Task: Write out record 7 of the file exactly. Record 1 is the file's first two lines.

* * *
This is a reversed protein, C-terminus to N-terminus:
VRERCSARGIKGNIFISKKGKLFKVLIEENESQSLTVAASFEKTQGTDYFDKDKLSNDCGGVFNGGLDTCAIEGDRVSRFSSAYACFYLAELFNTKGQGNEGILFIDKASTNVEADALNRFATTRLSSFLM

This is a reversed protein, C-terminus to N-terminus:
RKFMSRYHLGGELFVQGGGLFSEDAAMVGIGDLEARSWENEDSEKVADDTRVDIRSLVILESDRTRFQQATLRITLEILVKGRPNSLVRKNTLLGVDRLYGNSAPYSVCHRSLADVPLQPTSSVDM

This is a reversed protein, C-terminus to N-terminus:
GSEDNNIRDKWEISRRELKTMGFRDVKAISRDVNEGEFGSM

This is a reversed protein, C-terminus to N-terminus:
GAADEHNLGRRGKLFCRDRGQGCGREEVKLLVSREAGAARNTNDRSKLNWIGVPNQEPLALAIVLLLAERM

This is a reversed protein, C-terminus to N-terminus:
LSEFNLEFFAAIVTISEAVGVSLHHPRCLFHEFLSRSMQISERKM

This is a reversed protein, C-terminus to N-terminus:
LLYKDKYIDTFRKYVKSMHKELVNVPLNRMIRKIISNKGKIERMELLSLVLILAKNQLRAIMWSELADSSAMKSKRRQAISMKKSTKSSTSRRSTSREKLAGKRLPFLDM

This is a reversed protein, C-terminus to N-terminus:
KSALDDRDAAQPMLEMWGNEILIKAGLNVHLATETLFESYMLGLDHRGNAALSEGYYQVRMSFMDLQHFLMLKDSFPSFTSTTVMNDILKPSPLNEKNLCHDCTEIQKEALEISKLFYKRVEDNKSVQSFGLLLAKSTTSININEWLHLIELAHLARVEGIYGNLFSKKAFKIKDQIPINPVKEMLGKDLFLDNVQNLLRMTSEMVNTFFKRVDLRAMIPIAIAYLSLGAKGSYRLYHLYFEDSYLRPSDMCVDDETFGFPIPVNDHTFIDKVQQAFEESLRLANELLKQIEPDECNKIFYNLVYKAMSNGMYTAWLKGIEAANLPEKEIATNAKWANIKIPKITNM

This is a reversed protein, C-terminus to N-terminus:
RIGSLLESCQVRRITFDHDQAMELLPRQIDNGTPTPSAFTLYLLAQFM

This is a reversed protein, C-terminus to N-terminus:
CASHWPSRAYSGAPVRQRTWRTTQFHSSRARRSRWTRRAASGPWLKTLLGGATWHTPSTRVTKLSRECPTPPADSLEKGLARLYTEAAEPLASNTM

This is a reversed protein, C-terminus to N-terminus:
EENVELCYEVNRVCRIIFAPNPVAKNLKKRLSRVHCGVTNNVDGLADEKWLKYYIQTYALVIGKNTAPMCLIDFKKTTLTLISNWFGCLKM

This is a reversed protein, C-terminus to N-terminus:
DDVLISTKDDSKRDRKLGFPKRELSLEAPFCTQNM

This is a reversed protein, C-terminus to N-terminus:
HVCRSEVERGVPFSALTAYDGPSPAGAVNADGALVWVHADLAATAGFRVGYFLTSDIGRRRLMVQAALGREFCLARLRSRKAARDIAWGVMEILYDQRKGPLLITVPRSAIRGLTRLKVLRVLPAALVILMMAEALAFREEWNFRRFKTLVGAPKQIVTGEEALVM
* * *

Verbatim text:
This is a reversed protein, C-terminus to N-terminus:
KSALDDRDAAQPMLEMWGNEILIKAGLNVHLATETLFESYMLGLDHRGNAALSEGYYQVRMSFMDLQHFLMLKDSFPSFTSTTVMNDILKPSPLNEKNLCHDCTEIQKEALEISKLFYKRVEDNKSVQSFGLLLAKSTTSININEWLHLIELAHLARVEGIYGNLFSKKAFKIKDQIPINPVKEMLGKDLFLDNVQNLLRMTSEMVNTFFKRVDLRAMIPIAIAYLSLGAKGSYRLYHLYFEDSYLRPSDMCVDDETFGFPIPVNDHTFIDKVQQAFEESLRLANELLKQIEPDECNKIFYNLVYKAMSNGMYTAWLKGIEAANLPEKEIATNAKWANIKIPKITNM